One of the first examples takes us back to what has fondly been termed “the Gashouse Gang” era—the early to mid 1930’s. The Toronto Maple Leafs, featuring “King” Clancy, “Hap” Day, Joe Primeau, Charlie Conacher, et al, were known for their outlandish shenanigans. While in Boston, involved in the playoffs against the Bruins, the hotel in which the team was staying had a pool. Day and Conacher had cooked up a gag, wherein “Hap” would jump in the pool with all his clothes on. The catch was that “Red” Horner, a partner in crime, was taking tickets to see the performance—at $1. a head. As promised, decked out in suit, tie, bowler hat, and even carrying his case, the frivolous defenseman plunged into the drink.
A decade later, Ab Demarco was traded from New York to the Bruins. During that 1943-44 campaign, his team also found itself with access to an indoor pool. The Beantown trainer had gone along with the team to enjoy some aquatic fun, and, in the course of time, he bet the North Bay native that he could swim underwater further than him. Ab agreed, and the contest was on. The pair dove in, with half cheering Demarco on, and the other half urging Oscar on. After a few feet the big defenseman climbed out of the water, ran 30 feet, and jumped back in. When Oscar surfaced, he was amazed to discover that his opponent had not surfaced yet! Finally he appeared, fresh as a daisy.
Trainer Oscar refused to admit defeat and bet a ten spot that the next try would prove to be in his favour. Once more Ab exited the water and stood by to watch what took place. The over-zealous attendant stayed under water too long—and when he finally came up for air, he was so weak he sank again—and had to be rescued!
When “Punch” Imlach was coaching the Quebec Aces in the 1950’s he had to put up with the bragging of one of his troop, who claimed he was the best in ANY sport. As the team made its way through La Belle Province, they moved along the Soulanges Canal on Highway 2. Seeing the water, he began to boast about his swimming abilities. Having heard about enough, defenseman Joe Crozier piped up: “You couldn’t even swim that canal!”
Ignoring the chilly November weather, he immediately countered that “he bet he could!” The response was enough opposition bets amounting to about $50. Imlach ordered the bus driver to stop at the next bridge. And, without hesitation, the braggart dove into the drink. It was so cold that he swam for his life. When he reached the other side, he appeared stark naked, because his underwear had come off en route. Almost frozen, he was shaking like a leaf. But they stopped at the first restaurant and got him thawed out.
Ab McDonald won four Stanley Cups in a row—the first three with Montreal, and the fourth with the Blackhawks in 1961. During the first year in Chicago, at age 25, he determined that he was going to learn to swim. He was joined by goalie Glenn Hall, five years older, who, like the big winger, had never had the opportunity to imitate fish in the water. They arranged for lessons at the Lagranda Gym, where many of the team went to play basketball etc. between games.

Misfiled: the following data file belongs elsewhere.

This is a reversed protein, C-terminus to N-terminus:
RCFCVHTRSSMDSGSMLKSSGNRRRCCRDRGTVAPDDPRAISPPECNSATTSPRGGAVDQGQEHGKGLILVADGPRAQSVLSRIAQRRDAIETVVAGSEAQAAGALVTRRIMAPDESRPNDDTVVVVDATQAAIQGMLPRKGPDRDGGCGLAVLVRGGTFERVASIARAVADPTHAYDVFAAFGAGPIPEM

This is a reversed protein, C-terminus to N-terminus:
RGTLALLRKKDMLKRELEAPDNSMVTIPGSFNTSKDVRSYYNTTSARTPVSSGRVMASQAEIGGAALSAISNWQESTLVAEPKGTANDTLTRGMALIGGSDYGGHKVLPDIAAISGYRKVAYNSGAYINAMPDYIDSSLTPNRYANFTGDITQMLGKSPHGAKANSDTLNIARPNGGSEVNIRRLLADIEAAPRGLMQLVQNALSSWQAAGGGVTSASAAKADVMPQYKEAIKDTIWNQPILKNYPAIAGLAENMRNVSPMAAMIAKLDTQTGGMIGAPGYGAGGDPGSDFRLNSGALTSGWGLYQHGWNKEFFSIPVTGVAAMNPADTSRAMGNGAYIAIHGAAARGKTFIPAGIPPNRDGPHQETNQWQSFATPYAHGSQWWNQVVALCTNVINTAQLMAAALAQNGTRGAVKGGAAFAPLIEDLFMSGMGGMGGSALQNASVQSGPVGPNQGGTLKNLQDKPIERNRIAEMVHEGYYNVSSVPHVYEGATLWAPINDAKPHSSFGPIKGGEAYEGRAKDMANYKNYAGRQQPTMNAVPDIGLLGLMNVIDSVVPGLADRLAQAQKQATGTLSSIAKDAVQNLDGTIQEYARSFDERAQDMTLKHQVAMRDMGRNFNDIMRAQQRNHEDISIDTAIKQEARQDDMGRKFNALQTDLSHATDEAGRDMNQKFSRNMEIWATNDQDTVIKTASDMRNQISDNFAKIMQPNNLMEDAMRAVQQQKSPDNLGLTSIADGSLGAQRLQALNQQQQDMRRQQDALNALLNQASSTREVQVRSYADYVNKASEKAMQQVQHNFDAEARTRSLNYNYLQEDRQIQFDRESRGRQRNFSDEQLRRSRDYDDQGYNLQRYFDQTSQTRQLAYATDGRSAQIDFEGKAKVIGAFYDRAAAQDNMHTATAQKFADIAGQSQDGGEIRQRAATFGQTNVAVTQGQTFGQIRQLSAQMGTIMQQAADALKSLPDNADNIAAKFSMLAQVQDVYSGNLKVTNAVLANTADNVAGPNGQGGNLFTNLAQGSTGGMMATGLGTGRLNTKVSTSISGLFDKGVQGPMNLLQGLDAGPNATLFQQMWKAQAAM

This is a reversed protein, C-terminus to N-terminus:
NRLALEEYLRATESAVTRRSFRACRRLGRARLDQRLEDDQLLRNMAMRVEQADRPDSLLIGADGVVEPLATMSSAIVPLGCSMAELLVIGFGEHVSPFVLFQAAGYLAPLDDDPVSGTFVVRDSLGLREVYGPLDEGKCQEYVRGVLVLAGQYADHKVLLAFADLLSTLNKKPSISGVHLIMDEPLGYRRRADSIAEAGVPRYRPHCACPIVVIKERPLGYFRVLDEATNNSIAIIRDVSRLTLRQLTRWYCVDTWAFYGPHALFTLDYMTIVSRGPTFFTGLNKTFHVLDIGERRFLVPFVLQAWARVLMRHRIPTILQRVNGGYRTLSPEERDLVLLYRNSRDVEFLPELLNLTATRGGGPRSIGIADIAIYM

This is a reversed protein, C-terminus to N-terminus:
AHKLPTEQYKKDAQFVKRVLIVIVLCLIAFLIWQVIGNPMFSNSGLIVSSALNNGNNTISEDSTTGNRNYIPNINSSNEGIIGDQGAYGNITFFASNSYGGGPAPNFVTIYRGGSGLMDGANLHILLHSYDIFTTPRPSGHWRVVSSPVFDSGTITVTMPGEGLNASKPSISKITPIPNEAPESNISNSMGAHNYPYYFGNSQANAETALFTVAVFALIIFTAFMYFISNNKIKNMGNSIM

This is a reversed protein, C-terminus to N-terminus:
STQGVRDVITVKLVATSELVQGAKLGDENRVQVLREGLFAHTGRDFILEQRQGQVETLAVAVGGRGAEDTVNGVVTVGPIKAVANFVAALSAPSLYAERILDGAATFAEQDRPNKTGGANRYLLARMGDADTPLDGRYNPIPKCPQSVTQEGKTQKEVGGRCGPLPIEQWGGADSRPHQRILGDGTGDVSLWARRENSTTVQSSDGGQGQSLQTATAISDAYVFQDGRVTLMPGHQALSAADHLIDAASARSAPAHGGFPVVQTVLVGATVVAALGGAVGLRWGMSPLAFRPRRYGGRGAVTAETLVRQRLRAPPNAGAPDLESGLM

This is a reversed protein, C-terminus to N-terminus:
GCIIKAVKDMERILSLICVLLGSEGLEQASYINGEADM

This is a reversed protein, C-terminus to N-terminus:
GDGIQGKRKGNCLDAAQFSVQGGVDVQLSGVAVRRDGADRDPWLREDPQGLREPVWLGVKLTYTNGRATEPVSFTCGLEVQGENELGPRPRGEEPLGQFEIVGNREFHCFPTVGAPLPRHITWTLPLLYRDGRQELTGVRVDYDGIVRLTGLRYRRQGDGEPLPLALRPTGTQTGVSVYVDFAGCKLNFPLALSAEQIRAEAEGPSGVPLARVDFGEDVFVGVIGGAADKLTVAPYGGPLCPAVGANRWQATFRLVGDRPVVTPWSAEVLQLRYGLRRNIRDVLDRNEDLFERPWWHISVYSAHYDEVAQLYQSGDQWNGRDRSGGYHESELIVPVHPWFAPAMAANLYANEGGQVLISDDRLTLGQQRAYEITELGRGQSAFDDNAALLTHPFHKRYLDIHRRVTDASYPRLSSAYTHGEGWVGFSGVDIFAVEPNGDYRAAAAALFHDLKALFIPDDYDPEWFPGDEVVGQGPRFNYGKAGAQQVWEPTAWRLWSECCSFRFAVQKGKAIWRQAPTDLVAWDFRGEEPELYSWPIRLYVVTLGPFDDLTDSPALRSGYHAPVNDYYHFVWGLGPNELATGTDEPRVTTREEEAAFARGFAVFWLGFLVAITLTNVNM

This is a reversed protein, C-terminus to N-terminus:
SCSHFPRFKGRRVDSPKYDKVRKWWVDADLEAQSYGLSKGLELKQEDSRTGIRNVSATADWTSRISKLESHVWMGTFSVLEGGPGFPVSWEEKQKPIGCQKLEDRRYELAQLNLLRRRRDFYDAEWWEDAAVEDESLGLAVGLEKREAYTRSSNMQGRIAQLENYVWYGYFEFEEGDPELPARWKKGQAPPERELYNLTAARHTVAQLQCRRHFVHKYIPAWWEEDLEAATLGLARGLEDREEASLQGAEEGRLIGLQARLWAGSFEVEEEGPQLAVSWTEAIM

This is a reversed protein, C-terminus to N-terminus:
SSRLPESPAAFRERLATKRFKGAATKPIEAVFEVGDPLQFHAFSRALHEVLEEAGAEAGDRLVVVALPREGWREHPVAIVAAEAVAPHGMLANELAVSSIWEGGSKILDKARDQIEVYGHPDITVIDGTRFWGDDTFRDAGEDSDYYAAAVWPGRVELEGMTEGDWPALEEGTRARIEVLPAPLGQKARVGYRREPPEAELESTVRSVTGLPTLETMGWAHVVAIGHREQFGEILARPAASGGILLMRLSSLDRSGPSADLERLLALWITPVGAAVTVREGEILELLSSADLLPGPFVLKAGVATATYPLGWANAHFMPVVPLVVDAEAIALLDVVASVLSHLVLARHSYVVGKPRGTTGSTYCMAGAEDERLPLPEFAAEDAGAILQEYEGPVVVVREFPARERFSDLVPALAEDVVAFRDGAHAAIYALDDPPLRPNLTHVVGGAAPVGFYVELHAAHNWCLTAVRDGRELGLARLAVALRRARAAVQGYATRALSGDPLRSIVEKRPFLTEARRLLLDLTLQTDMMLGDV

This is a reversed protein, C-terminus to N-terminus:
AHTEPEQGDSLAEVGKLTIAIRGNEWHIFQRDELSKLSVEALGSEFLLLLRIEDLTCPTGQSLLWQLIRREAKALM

When their mates saw these grown men, especially McDonald at 6’ 3”, standing gingerly in the shallow end of the pool, they were given the raspberry in no uncertain terms!
Toronto’s Jim McKenny, who manned the blueline for the Leafs from 1966 through 1978, was a master of the quick quip. Once, when asked if he was going to be the team’s “policeman” that year, he snapped back: “No just the metre maid!”
He was also the unofficial Maple Leaf swimming champion. Late in the ’72-’73 schedule the squad met at an Oakland, California, pool for their morning aquatics. George Ferguson, knowing of Howie’s reputation, challenged him to a race. But it really didn’t amount to much. There was a log in the water, and Ferguson dove right into it, leaving McKenny to skirt the obstacle and win easily.
Mike “Shakey” Walton was, to put it mildly, a nonconformist! He was in and out of trouble with management regardless of the team for which he played. In 1976 he sought to become a modern-day “Hap” Day. Once, the Minnesota Fighting Saints were waiting in their equipment overlooking a pool in the facility where they used the ice for practice. Suddenly, Walton appeared in the pool area, and, minus his skates, jumped in the water with all his gear on. It soaked up the moisture so quickly he had trouble getting back to the surface!
Dwight L. Moody once said: “As long as the boat is in the water, all is well. It’s when the water gets in the boat that the trouble starts!” And, it’s also the case with pucksters and H2O. It can either be a case of peril or pleasure!